By Mark Lavie
Associated Press Writer
JERUSALEM (AP) — Benjamin Netanyahu suffered a setback Tuesday in his quest to reclaim the prime minister's office in Israel when his front-running Likud Party chose a slate of candidates even more hawkish than him.
The outcome could weaken his party's popularity, and even if Netanyahu wins a Feb. 10 election, it could limit his ability to negotiate peace with Israel's Arab neighbors.
The big winner in results announced early Tuesday was Netanyahu's nemesis, Moshe Feiglin. While Netanyahu opposes the current peace talks between Israel and the Palestinians and hopes to limit contacts to economic cooperation, Feiglin goes much further. His theocratic platform calls for banning minority Arab citizens from the parliament, encouraging non-Jews to leave the country and pulling Israel out of the United Nations.
Netanyahu, who resisted peace efforts when he was prime minister from 1996-1999, hoped to present a more mainstream list of candidates to bolster support for his party, backing popular ex-generals, politicians and others for the list.
But party members instead chose candidates with uncompromising views, led by Feiglin, who founded a movement that blocked highway intersections around the country in 1995 to protest partial peace accords between Israel and the Palestinians.
Others included the son of former Likud Prime Minister Menachem Begin, Benny Begin. He told Army Radio "there will be no (peace) agreement in the near future" because of Arab rejection of Israel.
Rivals did not hide their glee at the blow to Netanyahu's prestige. Prime Minister Ehud Olmert of Kadima, who is not seeking re-election, said the primary showed the Likud "has become an extreme right-wing party that would lead the state of Israel to a corner of isolation."
The election is set for three weeks after Barack Obama—who has pledged to work for a peace agreement between Israel and the Palestinians—takes office as U.S. president.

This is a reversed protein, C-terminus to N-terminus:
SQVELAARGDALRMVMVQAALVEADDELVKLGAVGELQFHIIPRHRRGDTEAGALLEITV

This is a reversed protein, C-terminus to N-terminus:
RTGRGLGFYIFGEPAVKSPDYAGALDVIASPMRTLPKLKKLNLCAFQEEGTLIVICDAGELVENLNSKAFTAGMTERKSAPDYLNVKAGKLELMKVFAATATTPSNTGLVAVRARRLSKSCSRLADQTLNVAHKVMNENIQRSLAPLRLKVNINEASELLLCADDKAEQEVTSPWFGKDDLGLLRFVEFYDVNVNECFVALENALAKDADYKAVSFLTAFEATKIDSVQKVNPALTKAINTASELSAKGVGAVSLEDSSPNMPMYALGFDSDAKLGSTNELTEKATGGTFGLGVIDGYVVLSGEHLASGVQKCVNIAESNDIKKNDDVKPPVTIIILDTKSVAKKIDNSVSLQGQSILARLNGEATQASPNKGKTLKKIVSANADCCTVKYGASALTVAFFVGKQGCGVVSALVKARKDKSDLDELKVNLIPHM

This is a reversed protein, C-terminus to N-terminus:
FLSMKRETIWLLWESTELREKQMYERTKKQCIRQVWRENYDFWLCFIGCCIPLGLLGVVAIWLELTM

Even if Netanyahu intended to press for concessions to the Palestinians for peace—and many doubt he would—pressure from within his own party could stop him.
Recent polls have shown Netanyahu's Likud with a 10-seat lead over Kadima, headed by Foreign Minister Tzipi Livni. But they have also shown that the presence of Feiglin on the Likud list could scare away a significant number of potential voters. A Likud insider estimated a loss of three or four seats, while some analysts predicted even more erosion.
Livni reveled in Netanyahu's predicament. "The Likud list is not my problem. It's Bibi's problem," she said, using Netanyahu's nickname. "It's a weight around his neck, not mine."
Even the most optimistic polls had Likud winning about 35 seats in the 120-seat parliament, forcing Netanyahu to patch together a coalition with powerful partners from the ultra-Orthodox and ultra-hawkish sectors.
Losing even a handful of those 35 because of the Feiglin effect could drop Likud into a tie with Kadima, a centrist movement started by then-Prime Minister Ariel Sharon, who broke away from Likud because of its opposition to his unilateral withdrawal from Gaza in 2005. That would make coalition-building more difficult and long-term stability doubtful.
Israel's electoral system, based on voting for parties instead of individual candidates, lends itself to multi-party results and a fractured parliament.
Over the past decade, traditional parties have been losing strength and sectorial parties have been gaining. After the last election, less than three years ago, Kadima formed a government after winning just 29 seats, holding less than a majority in its own government, a first in Israel.
When Olmert resigned in September because of corruption charges, Livni was chosen to replace him but was unable to form her own government—another first. The resulting national election will be Israel's fifth in less than seven years.